Cartilage Regeneration Diet by Sue Kira

by sue

Diet for Cartilage Regeneration

by Sue Kira, Naturopath & Clinical Nutritionist

What is cartilage and how can we support it with diet?

Foods that contain high levels of lysine & vitamin C

Viruses, Inflammation and cartilage repair

Case study: cartilage regeneration after Ross River Virus

What is cartilage and how can we support it with diet?

Cartilage is a very flexible substance that supports structures like the outer ear, nose, and joints such as knees, hips, elbows, shoulder joints and in-between our spine discs. We get natural deterioration of the cartilage as we age, and through damage due to injuries, infection or overuse.

There is current research that shows that cartilage can be regenerated by eating the right foods.

One of the most important nutrients for the rapid regeneration of cartilage is an amino acid called lysine. It is responsible for absorbing calcium and producing collagen that rebuilds damaged tissue. Lysine is also very good for improving the appearance of your skin as well as supporting tendons and other connective tissue strength.

Another special nutrient for regeneration of cartilage, collagen and connective tissue is Vitamin C. We know about the many virtues of vitamin C for our immune system, but it is also super important for tissue repair as well.

Essentially, a diet for cartilage regeneration combines an anti-inflammatory diet with foods for cartilage regeneration i.e. lysine, vitamin C rich foods plus other other restorative foods.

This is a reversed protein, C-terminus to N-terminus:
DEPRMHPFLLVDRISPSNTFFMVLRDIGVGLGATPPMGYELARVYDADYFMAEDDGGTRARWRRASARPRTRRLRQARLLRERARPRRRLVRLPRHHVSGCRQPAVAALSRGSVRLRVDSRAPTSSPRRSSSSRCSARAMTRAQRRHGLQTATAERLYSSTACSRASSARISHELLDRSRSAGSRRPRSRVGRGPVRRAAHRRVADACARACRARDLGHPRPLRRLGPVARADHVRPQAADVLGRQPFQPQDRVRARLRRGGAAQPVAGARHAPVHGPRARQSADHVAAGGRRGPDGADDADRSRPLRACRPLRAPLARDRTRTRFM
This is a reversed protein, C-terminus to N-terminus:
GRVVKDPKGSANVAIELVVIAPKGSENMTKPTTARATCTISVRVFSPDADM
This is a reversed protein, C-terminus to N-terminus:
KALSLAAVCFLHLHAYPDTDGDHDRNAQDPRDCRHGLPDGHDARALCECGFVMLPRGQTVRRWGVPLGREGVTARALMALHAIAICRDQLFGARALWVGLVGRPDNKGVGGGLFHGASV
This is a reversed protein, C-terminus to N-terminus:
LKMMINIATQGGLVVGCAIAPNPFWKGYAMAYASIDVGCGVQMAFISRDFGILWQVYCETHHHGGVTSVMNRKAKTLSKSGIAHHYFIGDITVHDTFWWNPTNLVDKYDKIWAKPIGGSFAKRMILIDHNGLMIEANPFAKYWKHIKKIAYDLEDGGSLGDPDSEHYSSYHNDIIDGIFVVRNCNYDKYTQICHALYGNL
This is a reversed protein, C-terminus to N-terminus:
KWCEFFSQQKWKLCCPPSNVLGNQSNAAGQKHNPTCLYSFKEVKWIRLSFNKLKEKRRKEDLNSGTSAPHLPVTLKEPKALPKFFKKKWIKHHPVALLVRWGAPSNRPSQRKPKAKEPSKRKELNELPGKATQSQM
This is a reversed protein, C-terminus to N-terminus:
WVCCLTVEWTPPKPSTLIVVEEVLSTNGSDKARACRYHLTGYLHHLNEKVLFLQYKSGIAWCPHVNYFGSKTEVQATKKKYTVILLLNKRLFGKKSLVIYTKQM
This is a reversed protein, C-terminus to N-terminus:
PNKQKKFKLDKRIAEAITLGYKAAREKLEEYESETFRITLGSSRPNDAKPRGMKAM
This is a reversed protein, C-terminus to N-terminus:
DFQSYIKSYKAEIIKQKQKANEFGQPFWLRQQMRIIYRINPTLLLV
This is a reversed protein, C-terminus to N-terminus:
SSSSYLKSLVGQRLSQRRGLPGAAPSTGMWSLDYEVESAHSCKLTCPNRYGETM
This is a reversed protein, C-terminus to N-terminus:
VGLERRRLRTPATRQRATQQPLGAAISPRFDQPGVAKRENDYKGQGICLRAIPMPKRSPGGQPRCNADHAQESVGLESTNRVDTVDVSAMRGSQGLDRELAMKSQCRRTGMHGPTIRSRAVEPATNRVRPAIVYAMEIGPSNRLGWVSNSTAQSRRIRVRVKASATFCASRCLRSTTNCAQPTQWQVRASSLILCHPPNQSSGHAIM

Foods that contain high levels of lysine and Vitamin C:


  • Legumes, especially lentils and beans
  • Cod, other fish and shellfish
  • Red meat, turkey, chicken, pork
  • Eggs of any poultry
  • Soy products (not good with some hormone imbalances)
  • Nuts and seeds (also high in silica, another good nutrient for cartilage)
  • Gelatine from bone broth or pure gelatine not only contains lysine but also contains other aminos such as glycine (which also helps you to sleep and decrease anxiety) and proline that help to build cartilage and collagen.

However, take care with cold sores (herpes 1) as gelatine has a higher ratio of arginine (another amino acid) to lysine, so it’s not so good for current outbreaks. Also, if you have a histamine intolerance then gelatine may not be appropriate for you either.

Vitamin C

  • Capsicum (bell peppers)
  • Tomatoes
  • Most fruits especially citrus (limes, oranges, grapefruits, lemons)
  • Paw Paw, Papaya
  • Pineapple
  • Kiwi fruit
  • Mangoes
  • Berries
  • Cabbage
  • Potatoes
  • Leafy vegetables
  • Brussel sprouts
  • Broccoli

Foods to avoid

A diet for cartilage regeneration combines an anti-inflammatory diet with foods for cartilage regeneration. Anything that is acidic is inflammatory and should be avoided. Here’s a list of foods and drinks that are acid forming, which can increase inflammation in the body.